The sun was sinking and the street vendors were closing up their shops. We’d walked the cobble stone streets of Florence all day and we were tired. Ready for a big supper and a good coffee back at the Bible School.
Bus 6 B in Florence takes us almost directly to the Bible school, with only a short walk from there we would be home. We’d be there in 25 minutes, tops.
We boarded the bus, which was crammed full of Italians– so much that we were all smushed together like sardines in a can, people tripping over one another and others unable to board because of it’s overwhelming fullness. The bus was about to burst at the seams, but we headed along our way.
Thirty minutes later, we’d lost half the people, found seats and began to look out the window. But nothing looked familiar. We began to question one another. We knew we hadn’t missed the stop, thanks to the screen at the front of the bus that plainly spells out each stop and Scandicci had yet to be on it.
A woman near to us noticed we were worried. She tired, in her best English to ask us where we were headed. “Scandicci,” we tell her. Her eyes widened and she shook her head. “Oh no, no, no. This bus not go to Scandicci.”
It’s bus 6. Every bus 6 goes to Scandicci. We didn’t understand. Clearly.
“Bus 6 to Scandicci, right?” We asked. She speaks to the driver in Italian and then tells us, we were on the right bus, but he wasn’t going to Scandicci. He was going home.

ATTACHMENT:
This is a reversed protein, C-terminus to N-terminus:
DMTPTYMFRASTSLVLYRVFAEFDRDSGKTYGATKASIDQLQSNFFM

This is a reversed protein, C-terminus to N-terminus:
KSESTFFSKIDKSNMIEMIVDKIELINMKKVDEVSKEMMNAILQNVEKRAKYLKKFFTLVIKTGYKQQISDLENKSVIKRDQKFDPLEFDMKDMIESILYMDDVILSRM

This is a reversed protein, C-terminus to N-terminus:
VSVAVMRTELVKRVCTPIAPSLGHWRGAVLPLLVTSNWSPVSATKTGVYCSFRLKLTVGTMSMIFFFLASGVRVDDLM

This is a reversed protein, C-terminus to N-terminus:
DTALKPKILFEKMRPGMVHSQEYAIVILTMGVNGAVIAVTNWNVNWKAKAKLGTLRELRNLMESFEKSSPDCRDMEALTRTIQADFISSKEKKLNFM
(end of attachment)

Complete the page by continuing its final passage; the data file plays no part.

The sweet woman helped us find a bus stop to get off of that another bus 6 would pick us up at. We had absolutely no idea where we were, we were at the mercy of a strange Italian and waiting on a bus we hoped would come.
Two and a half hours after we first boarded the bus, we arrived at the Bible School.
BUT — we had a good story to tell. We met a stranger who helped us and showed us one more time the generosity of the Italian people. We saw more of Italy. And we got to witness the beauty of young kids giving up their seats for the elderly, as tradition in Italy. We got to see even more of their culture. We had something to laugh about.
Several people have emailed recently with a “what would you do in this situation,” email. Every situation is different, and sometimes, it’s just having another set of eyes to look at the situation and help figure out the best route to go. Photography, as a service can be difficult to manage sometimes when there are problems. But one can view a crisis as a life ending situation– or you can view it as an opportunity.
It’s not what got you into the crisis that matters. It’s how you come out of it.
If you’ve got the right attitude and a little faith, you can come from the crisis so much stronger. With different experiences. With happy memories. And with great stories to tell.
Dont’ be afraid of crisis. Attack crisis.
“When written in Chinese, the word ‘crisis’ is composed of two characters — one that represents danger, and one that represents opportunity.” John F. Kennedy